Be proactive and have an expert ISA Certified Arborist examine your trees before the winter storms hit the Wilsonville region causing damage to your trees.

Even better, the check up on the health and stability of your trees is absolutely free—without any cost or obligation to you. All you have to do is to call Nathan Lawrence at the Good News Tree Service, Inc. in Wilsonville at (503) 682-9466 to schedule a free consultation and Continue reading

The Hymn of a Ponderosa Pine

 

 The inspiration of this poem and its birth occurred, while meditating next to the  Deschutes River in La Pine, Oregon, during Sukkot (the biblical Feast of Tabernacles) in 2018, while gazing admiringly at the mighty, towering ponderosa pine trees (Pinus ponderosa) that stand as sentinels gracing its banks. At the same time, the words of the biblical First Psalm were floating around in the author’s mind.

By Nathan Lawrence

La Pinus1 ponderosa2 at De Falls3 River waters4;

A weighty5 giant pondering6 heavenly matters.

Rejecting your former blackjack7 past,

Basking now in heaven’s light at last.

Arms and trunks are tanned a bright orange hue8,

With muscular limbs upraised in praise to You9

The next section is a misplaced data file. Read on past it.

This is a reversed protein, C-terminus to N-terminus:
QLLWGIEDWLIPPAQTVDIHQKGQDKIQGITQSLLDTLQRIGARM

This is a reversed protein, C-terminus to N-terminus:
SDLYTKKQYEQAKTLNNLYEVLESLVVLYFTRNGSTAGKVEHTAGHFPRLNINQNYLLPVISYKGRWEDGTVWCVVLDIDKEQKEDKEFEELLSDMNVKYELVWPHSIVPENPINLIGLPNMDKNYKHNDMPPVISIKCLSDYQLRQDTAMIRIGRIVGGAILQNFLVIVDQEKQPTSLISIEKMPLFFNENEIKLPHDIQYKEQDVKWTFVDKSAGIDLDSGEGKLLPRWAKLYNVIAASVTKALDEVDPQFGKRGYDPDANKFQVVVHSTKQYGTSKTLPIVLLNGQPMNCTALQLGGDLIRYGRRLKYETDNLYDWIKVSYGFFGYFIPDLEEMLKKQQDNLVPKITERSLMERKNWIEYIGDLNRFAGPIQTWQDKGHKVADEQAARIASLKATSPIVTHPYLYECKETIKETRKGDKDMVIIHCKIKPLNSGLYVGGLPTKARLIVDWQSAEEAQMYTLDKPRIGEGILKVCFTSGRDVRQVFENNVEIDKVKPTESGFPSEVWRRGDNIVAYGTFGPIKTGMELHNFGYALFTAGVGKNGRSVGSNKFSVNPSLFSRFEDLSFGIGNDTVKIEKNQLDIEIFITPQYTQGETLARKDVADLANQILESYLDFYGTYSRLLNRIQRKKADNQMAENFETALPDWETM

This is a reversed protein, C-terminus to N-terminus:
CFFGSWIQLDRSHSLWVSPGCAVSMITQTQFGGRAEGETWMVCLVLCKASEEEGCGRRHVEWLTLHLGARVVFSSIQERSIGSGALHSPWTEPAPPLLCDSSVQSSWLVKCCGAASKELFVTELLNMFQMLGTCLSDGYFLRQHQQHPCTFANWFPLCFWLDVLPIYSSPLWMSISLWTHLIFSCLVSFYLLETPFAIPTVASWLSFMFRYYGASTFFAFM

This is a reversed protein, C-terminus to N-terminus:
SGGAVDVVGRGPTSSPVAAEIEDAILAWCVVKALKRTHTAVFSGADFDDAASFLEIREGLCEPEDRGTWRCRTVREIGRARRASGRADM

To the Messiah, the radiant Sun of Righteousness10!

Part 2 Continue reading

Nathan in Search of Giant Trees

Because of his passion for trees, Nathan, the Treevangelist, is magnetically drawn to large trees. Wherever he goes, he seeks out giant trees and gets up close and personal with them. Please enjoy these photos of some amazing trees!

Nathan and the largest Banyan tree in North America in Lahaina on Maui, Hawaii.

Nathan and the largest diameter ponderosa pine in the world located in La Pine, Oregon at 9 feet two inches in diameter at breast height.

Blessed is the man that walketh not in the counsel of the ungodly, nor standeth in the way of sinners, nor sitteth in the seat of the scornful. But his delight is in the Torah-law of Yehovah; and in his law doth he meditate day and night. And he shall be like a tree planted by the rivers of water, that bringeth forth his fruit in his season; his leaf also shall not wither; and whatsoever he doeth shall prosper. (Psalm 1:1–3)

Nathan with a giant Sitka spruce on Baronof Island in Alaska.

Continue reading

How Trees Benefit You

  • Trees improve water quality by taking up ground water, filtering it through their vascular system and then releasing it in a purified state into the atmosphere. This along with a trees releasing of pure oxygen is why the air feels so clean and refreshing in a forest.